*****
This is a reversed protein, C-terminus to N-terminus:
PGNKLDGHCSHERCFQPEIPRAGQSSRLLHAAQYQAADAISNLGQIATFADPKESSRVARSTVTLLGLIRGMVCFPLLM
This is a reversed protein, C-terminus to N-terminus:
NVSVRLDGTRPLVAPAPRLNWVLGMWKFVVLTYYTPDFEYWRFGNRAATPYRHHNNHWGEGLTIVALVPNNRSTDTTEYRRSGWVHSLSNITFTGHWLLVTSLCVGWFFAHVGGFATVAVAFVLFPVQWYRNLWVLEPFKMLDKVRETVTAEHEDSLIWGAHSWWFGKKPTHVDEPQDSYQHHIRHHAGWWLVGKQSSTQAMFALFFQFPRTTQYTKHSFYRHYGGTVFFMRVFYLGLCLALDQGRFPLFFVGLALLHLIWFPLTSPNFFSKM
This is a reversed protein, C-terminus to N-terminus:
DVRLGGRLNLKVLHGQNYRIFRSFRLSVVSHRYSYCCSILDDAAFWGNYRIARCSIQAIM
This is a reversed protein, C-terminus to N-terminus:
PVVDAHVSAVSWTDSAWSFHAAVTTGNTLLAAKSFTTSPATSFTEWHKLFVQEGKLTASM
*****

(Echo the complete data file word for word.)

This is a reversed protein, C-terminus to N-terminus:
PGNKLDGHCSHERCFQPEIPRAGQSSRLLHAAQYQAADAISNLGQIATFADPKESSRVARSTVTLLGLIRGMVCFPLLM
This is a reversed protein, C-terminus to N-terminus:
NVSVRLDGTRPLVAPAPRLNWVLGMWKFVVLTYYTPDFEYWRFGNRAATPYRHHNNHWGEGLTIVALVPNNRSTDTTEYRRSGWVHSLSNITFTGHWLLVTSLCVGWFFAHVGGFATVAVAFVLFPVQWYRNLWVLEPFKMLDKVRETVTAEHEDSLIWGAHSWWFGKKPTHVDEPQDSYQHHIRHHAGWWLVGKQSSTQAMFALFFQFPRTTQYTKHSFYRHYGGTVFFMRVFYLGLCLALDQGRFPLFFVGLALLHLIWFPLTSPNFFSKM
This is a reversed protein, C-terminus to N-terminus:
DVRLGGRLNLKVLHGQNYRIFRSFRLSVVSHRYSYCCSILDDAAFWGNYRIARCSIQAIM
This is a reversed protein, C-terminus to N-terminus:
PVVDAHVSAVSWTDSAWSFHAAVTTGNTLLAAKSFTTSPATSFTEWHKLFVQEGKLTASM